Research Suggests That THC May Be Effective in Treating Epilepsy in Children

According to some studies, CBD isn’t the only cannabinoid that can help sick children.
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The results of two recent studies suggest that THC may be effective in treating epilepsy. The news comes amid numerous reports that another cannabinoid, cannabidiol (CBD), may also be a viable treatment for seizure disorders. The work of medical researchers in Canada and Australia may indicate that cannabis medications with a combination of cannabinoids may be more effective at reducing seizures than CBD alone.

Canadian Study Shows Reduction in Seizures

In a study at the Hospital for Sick Children in Toronto, researchers treated 20 children with an experimental cannabis oil medication containing CBD and THC at a ratio of 50:1. The medicine was donated by Tilray, its Canadian manufacturer that also funded the research.

All of the children have a form of drug-resistant epilepsy (DRE) known as Dravet Syndrome which can cause up to 1,000 seizures per month. The children were given small doses of the cannabis oil initially, slowly increasing the amount over several weeks. Eight of the children eventually reached the target dose specified by the study.

Neurologist Dr. Blathnaid McCoy, one of the study’s researchers, said in a release that the results were encouraging.

“We observed promising clinically beneficial effects including a reduction in seizure frequency and improvements in certain aspects of adaptive functioning and quality of life measures,” McCoy said.

The medicine was most effective in the children who reached the target dose. Overall, the higher the dose, the more effective the medication was.

“In the participants who reached the target treatment dose we saw a statistically significant reduction in motor seizures, and an increase in seizure-free days compared to those who did not reach the target dose,” McCoy said.

Many caregivers also noted an improvement in the quality of life. Most children experienced side effects including sleepiness, diarrhea, and a loss of appetite, although these improved over time.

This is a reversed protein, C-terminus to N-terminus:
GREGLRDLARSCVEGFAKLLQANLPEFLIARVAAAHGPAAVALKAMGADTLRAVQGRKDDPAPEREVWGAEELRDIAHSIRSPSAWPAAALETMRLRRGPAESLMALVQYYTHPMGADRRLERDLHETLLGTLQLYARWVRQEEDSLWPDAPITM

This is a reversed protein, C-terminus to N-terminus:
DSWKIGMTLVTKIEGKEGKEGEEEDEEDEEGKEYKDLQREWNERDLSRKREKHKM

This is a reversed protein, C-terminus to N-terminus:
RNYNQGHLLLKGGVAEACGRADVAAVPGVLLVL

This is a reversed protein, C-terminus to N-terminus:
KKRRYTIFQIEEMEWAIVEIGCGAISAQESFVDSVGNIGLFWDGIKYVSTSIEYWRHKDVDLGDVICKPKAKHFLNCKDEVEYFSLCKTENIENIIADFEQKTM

McCoy said that the results add “to a growing body of evidence that cannabinoids can exert anti-seizure effects and are safe and tolerable in treating pediatric DRE.”

More Evidence From Australia

In another study at the University of Sydney’s Lambert Initiative for Cannabinoid Therapeutic in Australia, researchers determined that 75 percent of parents of epileptic children who used unapproved cannabis medications believe that they are effective in reducing seizures. Other benefits, including improved cognitive and language abilities, were also noted.

But contrary to expectations of most parents, most of the extracts being used only contained small amounts of CBD, according to Iain McGregor, academic director of the Lambert Initiative and one of the study’s authors.

“Although the illicit extracts we analyzed contained low doses of CBD, three in four were reported as ‘effective’, indicating the importance of researching the cannabis plant in its entirety for the treatment of epilepsy,” McGregor said. “And despite the overwhelming presence of generally low levels of THC, concentrations did not differ between samples perceived as ‘effective’ and ‘ineffective.'”

McGregor added that the most effective epilepsy treatments from cannabis may need more than THC or CBD, or even both.

“Our research indicates there is a potential role for other cannabinoids, alone or in combination with conventional drugs, in treatment-resistant epilepsy — and this warrants further investigation so we can hopefully develop safer and more effective medicines.”

Results of the study were reported in the journal Scientific Reports.

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